Cholesterol & heart disease
High cholesterol usually has no symptoms, but is a risk factor for heart disease. Current thinking is that total cholesterol levels are a poor indicator of heart disease risk. More important is the ratio of LDL/ HDL. Current UK guidelines are:
TOTAL CHOLESTEROL: Less than 5 mmol/ litre
LDL CHOLESTEROL: Less than 3 mmol/ litre
HDL CHOLESTEROL: Greater than 1 mmol/ litre
These are guidelines, and there’s a lot more that goes into your risk of heart disease than any of these numbers.
Factors that contribute to high cholesterol
Dietary cholesterol comes from animal-based foods only and is not present in plant-based foods. However dietary cholesterol is poorly absorbed and up to 80% of the cholesterol in the body is actually manufactured in the liver. The body’s production of cholesterol is influenced by diet and lifestyle factors, as well as genetic predisposition. Factors that contribute to high cholesterol include:
- A diet rich in saturated fat (meat, full fat dairy products) and trans fats (labelled as hydrogenated and partially hydrogenated fat) raises LDL cholesterol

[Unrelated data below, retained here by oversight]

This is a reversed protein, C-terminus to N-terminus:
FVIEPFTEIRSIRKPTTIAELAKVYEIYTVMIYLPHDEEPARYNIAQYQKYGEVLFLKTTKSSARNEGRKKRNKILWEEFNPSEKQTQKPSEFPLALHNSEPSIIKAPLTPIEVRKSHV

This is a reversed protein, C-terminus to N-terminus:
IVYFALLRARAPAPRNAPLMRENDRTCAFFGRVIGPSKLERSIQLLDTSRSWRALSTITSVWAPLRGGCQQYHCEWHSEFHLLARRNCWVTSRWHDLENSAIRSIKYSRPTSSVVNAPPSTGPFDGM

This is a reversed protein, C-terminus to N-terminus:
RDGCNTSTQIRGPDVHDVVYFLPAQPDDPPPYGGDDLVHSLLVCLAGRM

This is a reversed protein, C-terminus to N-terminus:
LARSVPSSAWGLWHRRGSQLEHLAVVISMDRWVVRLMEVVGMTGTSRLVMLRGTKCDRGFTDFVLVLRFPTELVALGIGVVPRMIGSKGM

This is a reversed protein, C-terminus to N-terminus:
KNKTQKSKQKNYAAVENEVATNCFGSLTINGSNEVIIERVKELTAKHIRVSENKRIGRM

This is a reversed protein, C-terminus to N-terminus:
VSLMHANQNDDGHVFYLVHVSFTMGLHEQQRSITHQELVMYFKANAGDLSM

- Cholesterol binds to fibre to be removed from the body, so a low intake of soluble fibre (legumes, oats, fruit and vegetables) can contribute to high cholesterol by causing regular constipation.
- A high-carbohydrate diet, sedentary lifestyle, diabetes and smoking all reduce HDL levels and can increase triglycerides
- Being overweight increases your LDL and decreases your HDL
- Drinking more than the recommended daily amount and binge drinking
- Underlying problems like an underactive thyroid or digestive problems can also influence your ability to clear cholesterol from the body. These can be explored and supported through nutritional therapy.